Review Summary: wavves bb, r u relevant again??2 of 6 thought this review was well written
Nathan Williams uses his musical career as a vehicle for his marijuana use, and that’s just fine. He is hated by many, but he just hides behind the haze of potsmoke and lo-fi production. His last release, King of the Beach, brought his songs out from behind all the fuzzin & buzzin that he is known for, to mixed reaction. To me, it was an album with a couple can’t-miss tracks and a hell of a lot of faux-variety by way of the slower tracks. For his new EP, Life Sux, NateDog keeps the professional production, but ups the effort he puts into songwriting.
My favorite Wavves tracks have always been the collaborations with Zach Hill [http://ghostramp.blogspot.com/2011/03/glued-hula-hoop-goldy-lox.html] because when they came on, I could recognize which song was which instead of just being aurally assaulted by das fuzz. Thankfully, that spirit of individuality has a significant presence on this EP. Wavves has always been a pop band, and for this EP Nathan Williams realized that pop bands live and die based on their songwriting. He has always produced memorable melodies, but often they were so banal or the instrumentation so annoying that their memorability was a curse. Life Sux, thank god, has some songs that you won’t mind getting stuck in your head. The intricacies of “I Wanna Meet Dave Grohl” are good, so good in fact, that it goes on for five minutes and doesn’t feel long; a huge accomplishment for a Wavves song.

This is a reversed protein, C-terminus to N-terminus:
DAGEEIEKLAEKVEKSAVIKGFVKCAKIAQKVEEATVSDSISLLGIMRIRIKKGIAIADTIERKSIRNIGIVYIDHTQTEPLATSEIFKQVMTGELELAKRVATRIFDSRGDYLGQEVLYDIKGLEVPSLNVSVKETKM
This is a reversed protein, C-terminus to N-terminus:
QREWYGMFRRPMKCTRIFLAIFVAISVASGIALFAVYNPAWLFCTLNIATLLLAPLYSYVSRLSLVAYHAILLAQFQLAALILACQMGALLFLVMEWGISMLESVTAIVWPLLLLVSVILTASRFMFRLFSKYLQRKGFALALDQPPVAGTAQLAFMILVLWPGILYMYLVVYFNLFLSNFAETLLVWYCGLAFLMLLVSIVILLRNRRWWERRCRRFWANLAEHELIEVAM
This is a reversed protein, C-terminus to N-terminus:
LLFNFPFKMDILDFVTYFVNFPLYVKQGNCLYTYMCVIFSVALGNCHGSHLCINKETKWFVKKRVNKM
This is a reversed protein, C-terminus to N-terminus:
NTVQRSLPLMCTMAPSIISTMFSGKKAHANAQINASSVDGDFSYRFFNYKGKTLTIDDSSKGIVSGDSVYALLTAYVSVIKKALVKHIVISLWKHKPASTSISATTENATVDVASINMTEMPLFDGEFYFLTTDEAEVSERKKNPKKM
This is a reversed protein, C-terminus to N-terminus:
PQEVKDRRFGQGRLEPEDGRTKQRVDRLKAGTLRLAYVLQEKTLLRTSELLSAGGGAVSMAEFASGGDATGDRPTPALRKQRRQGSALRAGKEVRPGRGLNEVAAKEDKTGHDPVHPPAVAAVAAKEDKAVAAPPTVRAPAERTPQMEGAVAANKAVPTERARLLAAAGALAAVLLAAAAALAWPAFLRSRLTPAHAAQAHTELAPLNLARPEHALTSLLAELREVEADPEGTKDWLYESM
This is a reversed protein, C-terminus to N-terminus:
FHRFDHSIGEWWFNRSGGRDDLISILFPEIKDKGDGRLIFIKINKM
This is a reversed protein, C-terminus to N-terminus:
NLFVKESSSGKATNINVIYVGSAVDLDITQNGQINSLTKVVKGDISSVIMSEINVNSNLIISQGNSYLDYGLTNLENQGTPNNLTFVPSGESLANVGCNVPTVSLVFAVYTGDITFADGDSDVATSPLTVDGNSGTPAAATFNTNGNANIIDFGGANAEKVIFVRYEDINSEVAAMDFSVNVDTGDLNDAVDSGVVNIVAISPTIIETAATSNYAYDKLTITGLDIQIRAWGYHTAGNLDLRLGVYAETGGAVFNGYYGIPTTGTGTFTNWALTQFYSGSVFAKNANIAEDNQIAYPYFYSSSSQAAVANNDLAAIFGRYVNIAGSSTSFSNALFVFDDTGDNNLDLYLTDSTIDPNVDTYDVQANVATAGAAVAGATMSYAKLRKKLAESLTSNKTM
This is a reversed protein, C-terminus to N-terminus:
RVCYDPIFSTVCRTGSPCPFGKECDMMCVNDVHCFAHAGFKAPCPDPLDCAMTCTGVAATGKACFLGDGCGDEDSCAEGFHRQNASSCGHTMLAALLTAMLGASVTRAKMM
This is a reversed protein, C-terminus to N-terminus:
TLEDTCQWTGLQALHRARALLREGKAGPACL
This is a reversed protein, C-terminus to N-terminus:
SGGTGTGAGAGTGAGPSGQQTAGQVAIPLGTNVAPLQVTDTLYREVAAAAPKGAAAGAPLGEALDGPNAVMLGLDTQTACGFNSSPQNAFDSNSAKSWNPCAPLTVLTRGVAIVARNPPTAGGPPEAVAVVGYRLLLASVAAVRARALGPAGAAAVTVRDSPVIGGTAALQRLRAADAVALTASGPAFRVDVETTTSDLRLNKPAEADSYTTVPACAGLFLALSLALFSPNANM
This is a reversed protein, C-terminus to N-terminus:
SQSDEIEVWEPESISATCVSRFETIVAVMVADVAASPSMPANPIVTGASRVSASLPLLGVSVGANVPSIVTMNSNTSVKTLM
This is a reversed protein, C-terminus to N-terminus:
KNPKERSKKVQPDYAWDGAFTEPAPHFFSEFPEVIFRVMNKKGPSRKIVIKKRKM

The real highlight here is “Poor Lenore,” where Nathan Williams finally slows down a song without also chopping its balls off (like the slow songs on King of the Beach). Its quiet verse, loud chorus, and vocal-melody-quoting guitar solo are tributes to grunge, but they are tributes done right. Those that don’t like Wavves earlier output should start here. It is the least prototypically Wavves song on Life Sux and its inclusion serves the EP well.
Life Sux feels like Wavves is getting more and more comfortable with producing albums in an actual studio, and the improvement in songwriting that actual production necessitates. Sure, Nathan Williams might be a dickhole in real life, but if he keeps heading this direction than his music might have a chance to make up for it.